Ace Wilder on Sexuality in Art, "The Wild Card" EP, and the Swedish Industry (Interview)

Photo: Lizel Strömberg (ZEL Photography)

Ace Wilder has qualified direct to the Melodifestivalen finals. Her bold artistry and killer stage charisma are a breath of fresh air each time she competes. But rather shockingly, this time around she has been tapped to be the show-opener at the finals. She remains rather unphased by this move, though.

"I think that we overanalyse these things. People will vote for what they like. There's always a favourite, that's just the way it is."

During her time off between the first semi-final and now, she has been watching closely what's been happening with the other qualifiers and eliminations. She was equally as shocked by Loreen's elimination as the international audience. She has a theory on why edgier artists tend to suffer in the results of Melodifestivalen.

"It's the format. The audience of Melodifestivalen, I'm sure they like other music, other artists, other stuff. In this format, they want something specific and it's pretty broad. I'm sure that everyone out there listens to Loreen at home, it's just that in this format they're looking for something that's more for the masses. I'm sure there's gonna be more edgy artists, and she has to be the first. Change comes progressively. Little by little, this is gonna change and one day people are gonna look back on this number and think, 'Oh that was nothing!'"

Wilder released an EP entitled "The Wild Card" a while back that we couldn't find any English-language interviews on so we asked her to share a bit about the creative process of developing the songs for it.

"That EP is based on the fact that I've been working as a songwriter so long. I'm influenced by all sorts of music, all sorts of artists, and I just sort of write whatever I feel like. It's also, that EP I didn't have one producer that I worked with. Usually an artist has one person that does the whole album so it feels more packaged. This EP wasn't like that. That's kind of how I like to work. I like to be with different people, see what they bring out of me, different styles."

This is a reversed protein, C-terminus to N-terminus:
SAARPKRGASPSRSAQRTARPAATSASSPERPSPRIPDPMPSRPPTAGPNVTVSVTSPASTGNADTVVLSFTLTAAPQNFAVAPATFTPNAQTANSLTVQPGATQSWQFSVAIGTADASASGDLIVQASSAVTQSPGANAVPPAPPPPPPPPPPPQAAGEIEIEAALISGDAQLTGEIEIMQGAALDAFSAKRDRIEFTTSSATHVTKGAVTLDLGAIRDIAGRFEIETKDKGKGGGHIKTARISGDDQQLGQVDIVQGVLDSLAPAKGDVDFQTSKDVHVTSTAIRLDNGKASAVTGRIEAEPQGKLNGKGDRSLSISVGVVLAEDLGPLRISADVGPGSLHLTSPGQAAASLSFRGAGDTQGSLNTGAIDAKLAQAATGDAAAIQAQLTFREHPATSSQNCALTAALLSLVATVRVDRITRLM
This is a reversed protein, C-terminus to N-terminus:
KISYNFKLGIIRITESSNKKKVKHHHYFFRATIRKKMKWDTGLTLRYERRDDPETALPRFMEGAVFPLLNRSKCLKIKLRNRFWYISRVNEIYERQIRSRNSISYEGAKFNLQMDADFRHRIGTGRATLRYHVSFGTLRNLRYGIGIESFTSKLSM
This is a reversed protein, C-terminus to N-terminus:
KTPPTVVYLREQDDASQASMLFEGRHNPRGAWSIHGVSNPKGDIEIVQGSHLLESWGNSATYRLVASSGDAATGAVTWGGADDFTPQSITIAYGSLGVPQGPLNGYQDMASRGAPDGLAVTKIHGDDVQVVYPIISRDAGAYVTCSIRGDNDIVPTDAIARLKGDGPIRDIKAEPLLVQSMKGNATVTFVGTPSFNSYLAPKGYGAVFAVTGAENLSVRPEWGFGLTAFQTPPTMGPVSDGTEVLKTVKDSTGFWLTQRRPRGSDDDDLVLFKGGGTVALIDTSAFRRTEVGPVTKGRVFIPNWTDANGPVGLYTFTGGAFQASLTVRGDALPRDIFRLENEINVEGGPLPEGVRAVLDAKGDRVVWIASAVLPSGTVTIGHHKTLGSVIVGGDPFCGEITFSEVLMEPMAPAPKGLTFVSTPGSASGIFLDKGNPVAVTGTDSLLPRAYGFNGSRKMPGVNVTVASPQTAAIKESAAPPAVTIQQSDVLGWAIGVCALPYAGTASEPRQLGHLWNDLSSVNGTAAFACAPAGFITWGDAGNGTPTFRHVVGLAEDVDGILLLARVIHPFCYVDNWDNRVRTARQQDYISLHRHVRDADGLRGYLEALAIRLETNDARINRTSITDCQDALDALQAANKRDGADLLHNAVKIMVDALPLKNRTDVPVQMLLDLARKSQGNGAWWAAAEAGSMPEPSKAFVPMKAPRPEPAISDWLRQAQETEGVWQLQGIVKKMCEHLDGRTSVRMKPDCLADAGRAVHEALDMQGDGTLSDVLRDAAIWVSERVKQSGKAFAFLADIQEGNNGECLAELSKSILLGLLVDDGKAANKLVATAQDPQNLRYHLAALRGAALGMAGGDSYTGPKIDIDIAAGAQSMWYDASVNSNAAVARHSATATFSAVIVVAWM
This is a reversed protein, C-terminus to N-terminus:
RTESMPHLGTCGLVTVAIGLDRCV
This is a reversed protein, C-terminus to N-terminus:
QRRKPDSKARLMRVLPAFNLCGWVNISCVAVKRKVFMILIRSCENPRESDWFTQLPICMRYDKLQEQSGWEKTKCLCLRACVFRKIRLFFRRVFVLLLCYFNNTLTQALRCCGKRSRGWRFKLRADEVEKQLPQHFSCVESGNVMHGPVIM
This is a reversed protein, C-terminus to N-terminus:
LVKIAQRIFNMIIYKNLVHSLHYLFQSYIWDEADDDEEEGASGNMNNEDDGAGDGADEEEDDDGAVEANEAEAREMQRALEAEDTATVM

One way that Wilder further makes herself stand out among her Swedish colleague is her fearlessness in incorporating sexuality into her lyrical narratives and artistic creativity. She has her own theories on why it is that so many Swedish artists shy away from doing so.

"I've actually thought about this. We're very gender-neutral in our society. We don't wear a lot of sexy, revealing clothing. We feel like we've evolved, we're that kind of society. 'We've evolved, we have sex, everyone knows that, we don't discriminate, you can be gay,' this is our vision of ourselves. We don't sing about sex because we just take it for granted that we're all having it and it's kind of cheap if you have to sing about it. It's just not in our culture to sing or brag about sex. But we can have clinical conversations about sex like 'if you insert the penis into the vagina,' we'll have those kinds of conversations but we won't actually make art about sex. It's actually pretty funny because in America, you're not really supposed to have sex before you get married so it becomes a little rebellious to sing about sex or make movies where it's Hollywood-sex and it's just so romantic and sexy. We all know real sex is not romantic and sexy. It's kind of weird. There's grunting and there's noises and smells... I think that's what makes us the most non-sexy people of the world."

Watch our full interview with Ace Wilder here:


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